MOFFETT FIELD, Calif. (NASA PR) — Poised to launch on Artemis I from NASA’s Kennedy Space Center in Florida,  BioSentinel – a shoebox-sized CubeSat – will perform the first long-duration biology experiment in deep space. Artemis missions at the Moon will prepare humans to travel on increasingly farther and longer-duration missions to destinations like Mars, and BioSentinel will carry microorganisms, in the form of yeast, to fill critical gaps in knowledge about the health risks in deep space posed by space radiation.

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Launchapalooza: 26 New Boosters Debuting Worldwide

Vega-C lifts off on its maiden flight on July 13, 2022. (Credit: Arianespace)

by Douglas Messier
Managing Editor

During the first seven months of the year, five new satellite launch vehicles from Europe, China, Russia and South Korea flew successfully for the first time. As impressive as that is, it was a mere opening act to a busy period that could see at least 20 additional launchers debut around the world.

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SpaceX Launches 53 Starlink Satellites in Second Flight in Two Days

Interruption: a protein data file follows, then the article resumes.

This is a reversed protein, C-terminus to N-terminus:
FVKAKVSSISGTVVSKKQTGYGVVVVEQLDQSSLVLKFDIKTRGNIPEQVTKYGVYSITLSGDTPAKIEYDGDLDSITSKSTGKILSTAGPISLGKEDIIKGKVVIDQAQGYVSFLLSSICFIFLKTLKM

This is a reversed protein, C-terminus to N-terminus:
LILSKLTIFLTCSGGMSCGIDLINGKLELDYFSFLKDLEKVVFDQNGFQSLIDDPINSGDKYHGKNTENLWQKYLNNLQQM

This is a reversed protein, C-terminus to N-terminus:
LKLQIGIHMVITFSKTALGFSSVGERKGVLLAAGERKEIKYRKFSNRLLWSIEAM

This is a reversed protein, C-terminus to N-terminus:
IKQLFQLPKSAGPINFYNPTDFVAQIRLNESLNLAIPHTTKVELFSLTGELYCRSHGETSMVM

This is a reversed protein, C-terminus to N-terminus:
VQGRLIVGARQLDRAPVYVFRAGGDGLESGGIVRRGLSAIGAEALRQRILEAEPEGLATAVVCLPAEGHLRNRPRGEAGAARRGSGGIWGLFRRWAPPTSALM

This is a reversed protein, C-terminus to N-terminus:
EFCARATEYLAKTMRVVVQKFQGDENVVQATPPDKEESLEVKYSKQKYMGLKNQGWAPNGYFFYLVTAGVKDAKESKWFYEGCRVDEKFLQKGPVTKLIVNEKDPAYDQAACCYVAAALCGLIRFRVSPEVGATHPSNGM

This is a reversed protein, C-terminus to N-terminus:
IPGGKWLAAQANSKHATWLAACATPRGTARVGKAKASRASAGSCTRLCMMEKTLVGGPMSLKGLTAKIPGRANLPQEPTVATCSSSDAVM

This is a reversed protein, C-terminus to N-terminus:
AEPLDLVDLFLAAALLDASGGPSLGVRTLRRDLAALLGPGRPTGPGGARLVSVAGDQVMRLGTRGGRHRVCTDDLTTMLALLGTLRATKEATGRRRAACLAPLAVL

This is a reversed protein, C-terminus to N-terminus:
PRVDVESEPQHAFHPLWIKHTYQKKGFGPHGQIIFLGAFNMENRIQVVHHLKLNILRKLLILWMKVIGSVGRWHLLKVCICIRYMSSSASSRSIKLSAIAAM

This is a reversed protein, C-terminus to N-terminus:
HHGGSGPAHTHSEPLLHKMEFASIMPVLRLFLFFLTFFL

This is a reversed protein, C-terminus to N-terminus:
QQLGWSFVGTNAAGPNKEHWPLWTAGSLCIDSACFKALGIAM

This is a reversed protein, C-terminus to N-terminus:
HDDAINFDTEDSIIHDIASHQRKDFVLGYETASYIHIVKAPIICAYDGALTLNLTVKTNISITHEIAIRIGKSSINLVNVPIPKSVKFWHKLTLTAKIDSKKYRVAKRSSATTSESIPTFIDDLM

Falcon 9 launches 53 Starlink satellites on July 24, 2022. (Credit: SpaceX)

SpaceX launches a fresh batch of 53 Starlink broadband satellites into orbit from NASA’s Kennedy Space Center in Florida. It was the company’s second launch of Starlink satellites in two days after a Falcon 9 placed 46 satellites into orbit from Vandenberg Space Force Base in California.

It was SpaceX’s sixth launch of July and 20th dedicated Starlink flight of 2022. Elon Musk’s company has launched a record 33 times since Jan. 1 with more than five months left in the year. The company has orbited just under 1,250 payloads.

SpaceX Launches
January – July 24, 2022

SpacecraftSatellite Type(s)Customer(s)Number of LaunchesSatellites/ Payloads/Crew
StarlinkBroadbandSpaceX201,013
Transporter-3, -4, -5Multiple RideshareMultiple3204
Crew-4, Axiom-1Human SpaceflightNASA, Axiom Space22
Crew-4, Axiom-1Human SpaceflightNASA, Axiom Space–*8
Cargo Dragon 2ISS ResupplyNASA11
BeaverCube, CapSat-1, CLICK A, D3, JAGSAT, TUMnanoSatTechnology Demonstration, EducationERAU Daytona Beach, MIT, The Weiss School, University of South Alabama, Technical University of Moldova–^6
Globalstar FM15, Nilesat-301, SES-22Commercial CommunicationsGlobalstar, Nilesat, SES33
USA-328, 329, 330, 331UnknownU.S. Department of Defense+4
NROL-87, Intruder 13A, Intruder 13BReconnaissance, Electronic IntelligenceNational Reconnaissance Office23
SARah-1ReconnaissanceBundeswehr (German Military)11
COSMO-SkyMed 2nd-generationEarth Observation (civilian/military)Italian Space Agency11
331,246
* 8 astronauts launched on Crew-4 and Ax-1 missions
^ 6 CubeSats flown on Cargo Dragon 2 to be deployed from ISS
+ Secondary payloads on Globalstar FM15 launch